7. Andrew
    March 12, 2011 at 12:34 — Reply

    Ngoc is an extremely nice and personable. She did not deserve to lose to RON however it must be noted that outside question times her campaign was near non-existent. Answers she gave in the question times themselves may have been misconstrued however as Matt said above, there has been nothing sinister or prejudice about the way the election has been handled . The SU and Elections Committee did a great job.

    Best of luck to both Corcky and Ngoc for the future.

  8. Student
    March 12, 2011 at 12:52 — Reply

    I agree Tesco Shopper, although it doesn’t mean that Ngoc got fair treatment. Corcky would probably have won anyway, and I’m happy that we have him as president, although for the SU as a whole, and as a democratic and inclusive body, it was a bad campaign and a bad night.

    On another note, what is the relevance of the tesco theme, and why is it so popular with candidates?

  9. Thomas
    March 12, 2011 at 13:21 — Reply

    It is clear the real reason that Ngoc lost to RON was because of the nature in which Sam O’flaherty was removed from running for presidency. In light of the unusually professional way he ran his campaign and the massive on-line presence he had it seems clear that most of the votes for RON are in fact a stand at his removal. In terms of Corky being completely unchallenged I think that this is only true noting that his main competitor was forced to withdraw and so the second paragraph of this article is ridiculous in my opinion.

  10. rich
    March 12, 2011 at 15:25 — Reply

    Student- what kind of stupid point is questioning the relevance of the tesco theme. it’s such a stupid statement it is impossible to reply to. you really are an idiot.
    She was treated as a joke candidate because she was a joke candidate. She did absolutely zero campaigning, had no team, and came across terribly in the candidates question time, struggling with the english language just as much as she did with the policies. No, that is not racist, it is the truth. She bumbled along talking rubbish which didn’t make much sense. No one made her go for president, she was deluded enough to go for it, if people have a little joke about her its her own fault. No one joked about Corcky because he was brilliant.

  11. jason
    March 12, 2011 at 15:57 — Reply

    I would never say this to him, but I don’t think anyone can deny that the presidential contest was something of a non-contest this year. Alex versus Samo would have been very interesting as Samo was very popular too, I’ve just seen his video and its brilliantly put together, I urge you to watch it. However, when Samo pulled out, it was inevitable that Corcky would be president. However, don’t criticise him for being president because he wasn’t up against anyone (essentially), I think even if there were other strong candidates in the running, Corcky would still have done well because he is very popular, had good policies and campaigned very well.

  12. Andrew
    March 12, 2011 at 16:29 — Reply

    Anyone complaining about lack of competition should have just run themselves. Corcky did great and continued to campaign tirelessly despite it looking likely that he’d win anyway.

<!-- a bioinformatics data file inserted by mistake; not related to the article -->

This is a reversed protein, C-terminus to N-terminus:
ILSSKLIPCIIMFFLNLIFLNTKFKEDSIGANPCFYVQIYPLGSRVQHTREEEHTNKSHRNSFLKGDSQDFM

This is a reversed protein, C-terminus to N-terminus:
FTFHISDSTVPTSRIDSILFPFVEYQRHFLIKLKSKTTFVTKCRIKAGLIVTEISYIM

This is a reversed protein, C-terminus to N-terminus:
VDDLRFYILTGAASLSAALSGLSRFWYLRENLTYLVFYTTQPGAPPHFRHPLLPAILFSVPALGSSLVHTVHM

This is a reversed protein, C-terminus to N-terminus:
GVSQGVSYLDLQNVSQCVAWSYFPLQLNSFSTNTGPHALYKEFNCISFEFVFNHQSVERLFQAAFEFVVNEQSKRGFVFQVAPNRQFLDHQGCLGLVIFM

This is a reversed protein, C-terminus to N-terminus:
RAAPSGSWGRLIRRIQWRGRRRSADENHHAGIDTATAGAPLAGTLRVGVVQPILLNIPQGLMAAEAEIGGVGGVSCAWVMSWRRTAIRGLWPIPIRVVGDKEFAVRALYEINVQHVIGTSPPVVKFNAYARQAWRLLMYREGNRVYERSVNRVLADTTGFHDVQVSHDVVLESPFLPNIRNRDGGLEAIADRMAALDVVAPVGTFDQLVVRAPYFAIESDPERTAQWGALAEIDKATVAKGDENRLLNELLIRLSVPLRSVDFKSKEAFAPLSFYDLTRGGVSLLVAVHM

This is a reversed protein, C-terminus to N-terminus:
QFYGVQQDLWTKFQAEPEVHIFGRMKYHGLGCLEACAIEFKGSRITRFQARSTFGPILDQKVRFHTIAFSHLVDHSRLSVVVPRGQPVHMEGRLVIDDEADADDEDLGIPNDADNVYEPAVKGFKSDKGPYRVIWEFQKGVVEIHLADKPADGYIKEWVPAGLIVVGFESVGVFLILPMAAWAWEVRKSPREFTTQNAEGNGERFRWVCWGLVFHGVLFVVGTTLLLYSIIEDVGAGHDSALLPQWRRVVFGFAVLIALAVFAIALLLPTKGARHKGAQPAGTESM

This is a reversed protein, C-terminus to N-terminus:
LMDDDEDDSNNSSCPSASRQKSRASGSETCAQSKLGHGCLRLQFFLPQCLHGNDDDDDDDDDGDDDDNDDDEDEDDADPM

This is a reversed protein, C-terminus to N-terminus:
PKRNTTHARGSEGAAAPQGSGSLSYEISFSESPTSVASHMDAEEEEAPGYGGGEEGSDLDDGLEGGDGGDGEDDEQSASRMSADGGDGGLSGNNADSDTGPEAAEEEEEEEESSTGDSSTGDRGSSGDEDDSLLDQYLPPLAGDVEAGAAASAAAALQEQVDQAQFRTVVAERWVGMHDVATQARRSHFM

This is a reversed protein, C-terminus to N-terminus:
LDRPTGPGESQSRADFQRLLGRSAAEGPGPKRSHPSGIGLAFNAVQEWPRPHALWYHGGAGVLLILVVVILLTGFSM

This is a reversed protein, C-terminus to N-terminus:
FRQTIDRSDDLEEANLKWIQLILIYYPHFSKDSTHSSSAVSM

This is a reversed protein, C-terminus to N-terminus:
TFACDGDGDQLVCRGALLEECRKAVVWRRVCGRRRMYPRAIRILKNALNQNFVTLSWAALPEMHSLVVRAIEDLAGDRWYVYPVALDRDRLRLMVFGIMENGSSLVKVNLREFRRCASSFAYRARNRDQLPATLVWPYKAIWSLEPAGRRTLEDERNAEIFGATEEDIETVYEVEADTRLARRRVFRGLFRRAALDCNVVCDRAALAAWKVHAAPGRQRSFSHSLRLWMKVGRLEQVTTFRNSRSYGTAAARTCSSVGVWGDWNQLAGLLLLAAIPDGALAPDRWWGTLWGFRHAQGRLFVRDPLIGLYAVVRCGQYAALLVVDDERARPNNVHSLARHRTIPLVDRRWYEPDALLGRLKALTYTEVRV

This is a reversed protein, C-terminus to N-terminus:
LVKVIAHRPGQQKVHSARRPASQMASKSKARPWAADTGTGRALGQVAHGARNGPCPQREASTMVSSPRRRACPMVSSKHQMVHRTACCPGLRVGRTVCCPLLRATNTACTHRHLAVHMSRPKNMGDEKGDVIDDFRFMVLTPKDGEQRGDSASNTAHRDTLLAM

13. March 12, 2011 at 18:09 — Reply

    @Student In what ways did the SU both fail to comply with its equal opps policy and remain neutral? Having watched the CQTs and interviews with NUTs, I personally was impressed at how neutral the SU remained and that she was taken to be a serious candidate by the SU. If there are any instances I have missed, then please list them.

  14. Rob
    March 12, 2011 at 18:11 — Reply

    wah wah wah, students poked fun at a poor candidate. FFS, screw equal opportunities. Anything sexist, homophobic, racist, etc etc would be a cause for outrage. But simply poking fun and calling a terrible candidate terrible is not an issue. She was crap, deal with it.

  15. Alex
    March 13, 2011 at 20:58 — Reply

    And it still remains that SamO was unfairly pushed out of this race. He should have been allowed to exploit his network, the uni are forever barking on about establishing a network, yet you aren’t allowed to use it? Ridiculous. And although I would have voted for Corcky anyway (he really is a great guy) this is not a great example of a democracy. SamO’s campaign video really is brilliant too.

  16. DMB
    March 14, 2011 at 21:04 — Reply

    Whilst SOAS has a union president who’s prepared to lead the way against government cuts, stand side by side with university staff who’ve lost their jobs and forge links with community groups in the local area, we have one whose promises- despite the appalling attacks on higher education made by our current government- are managerial rather than political, and have absolutely no credibility whatsoever (does he have any idea how much it would cost to implement a ‘London style bike scheme’, or that it would be utterly impossible in his one year tenure? Has he spoken to Sustrans, who already operate a bike hire scheme for NU students? Has he looked at the abject failure of a similar scheme in Southampton?). Not to mention the fact his campaign centred around pinching the corporate identity of Tesco.

    Now, more than ever, SUs need to be strong enough to fight for the future of education, and yet we get depoliticised managerialism. Wake me up when it’s over.

    • Rob
      March 16, 2011 at 16:43 — Reply

      I fully and utterly concur with this.

  17. mikey
    March 18, 2011 at 19:30 — Reply

    DMB- why dont you stop being so catty and run for a position yourself if you think that your opinion in agreed with throughout the student body?